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Legislative and Regulatory Process Overview

Download a printable version of this process overview (PDF: 466 KB)

Legislation: How a Bill Becomes a Law

The process of a bill becoming law is complicated and can take time. Approximately 25,000 bills are introduced in each term of Congress, but only about 10 percent become law. A bill may begin in either the House or the Senate, but both must pass the bill before it can be referred to the President for action. Here are the steps to create a law:

Here are the steps to create a law:

  1. Bill introduced by member of Congress
  2. Bill is referred to a committee
  3. Committee reviews Bill, holds hearings
  4. Committee votes to send Bill to House (or Senate)
  5. Bill is debated on the House (or Senate) floor
  6. Bill passes House (or Senate), Bill is referred to the other Chamber (the above steps repeat in the other chamber)
  7. If other Chamber significantly alters the Bill, a conference committee is formed to reconcile differences
  8. Both Houses approve the Bill and send to President
  9. President signs the bill

Regulation: Once a Bill Becomes a Law

Once a pension bill becomes law, often the Department of the Treasury and the Internal Revenue Service (IRS) or the Department of Labor (DOL) draft rules (called regulations) on how to apply the law. Often times, the law dictates a timetable for the IRS or DOL to issue their rules. It's important to note that the IRS or DOL may propose a regulation they believe is necessary at any time and regulations may also be amended from time to time. Here are the steps to finalize a regulation:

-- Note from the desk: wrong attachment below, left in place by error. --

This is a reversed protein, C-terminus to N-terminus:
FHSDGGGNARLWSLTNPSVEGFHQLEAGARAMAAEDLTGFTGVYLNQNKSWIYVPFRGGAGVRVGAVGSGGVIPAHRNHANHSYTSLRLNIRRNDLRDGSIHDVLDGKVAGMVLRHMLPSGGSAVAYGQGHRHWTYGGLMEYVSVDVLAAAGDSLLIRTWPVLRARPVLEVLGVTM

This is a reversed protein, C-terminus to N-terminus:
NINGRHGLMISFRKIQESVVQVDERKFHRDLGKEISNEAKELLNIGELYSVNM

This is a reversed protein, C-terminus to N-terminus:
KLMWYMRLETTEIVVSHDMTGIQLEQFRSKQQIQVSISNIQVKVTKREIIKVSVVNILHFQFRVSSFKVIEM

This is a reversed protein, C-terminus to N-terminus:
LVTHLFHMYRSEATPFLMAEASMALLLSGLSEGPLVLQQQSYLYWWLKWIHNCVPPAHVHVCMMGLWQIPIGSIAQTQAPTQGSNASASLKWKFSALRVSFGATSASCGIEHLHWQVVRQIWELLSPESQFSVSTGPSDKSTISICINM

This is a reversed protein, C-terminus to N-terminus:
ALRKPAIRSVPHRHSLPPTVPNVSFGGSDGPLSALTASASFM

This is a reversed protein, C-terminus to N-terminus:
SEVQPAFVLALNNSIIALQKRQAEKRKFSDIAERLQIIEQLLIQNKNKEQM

Here are the steps to finalize a regulation:

  1. Law exists
  2. Determination is made that a regulation is needed
  3. IRS or DOL prepares a PROPOSED regulation
  4. Referred to the Office of Management and Budget (OMB) for review and approval
  5. Publication of the PROPOSED regulation
  6. 60-day comment period opens for the public to submit comments
  7. IRS or DOL reviews comments submitted and prepares the FINAL or INTERIM FINAL regulation
  8. Referred to the OMB for review and approval
  9. Publication of the FINAL or INTERIM FINAL regulation


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While this communication may be used to promote or market a transaction or an idea that is discussed in the publication, it is intended to provide general information about the subject matter covered and is provided with the understanding that The Principal® is not rendering legal, accounting, or tax advice. It is not a marketed opinion and may not be used to avoid penalties under the Internal Revenue Code. You should consult with appropriate counsel or other advisors on all matters pertaining to legal, tax, or accounting obligations and requirements.

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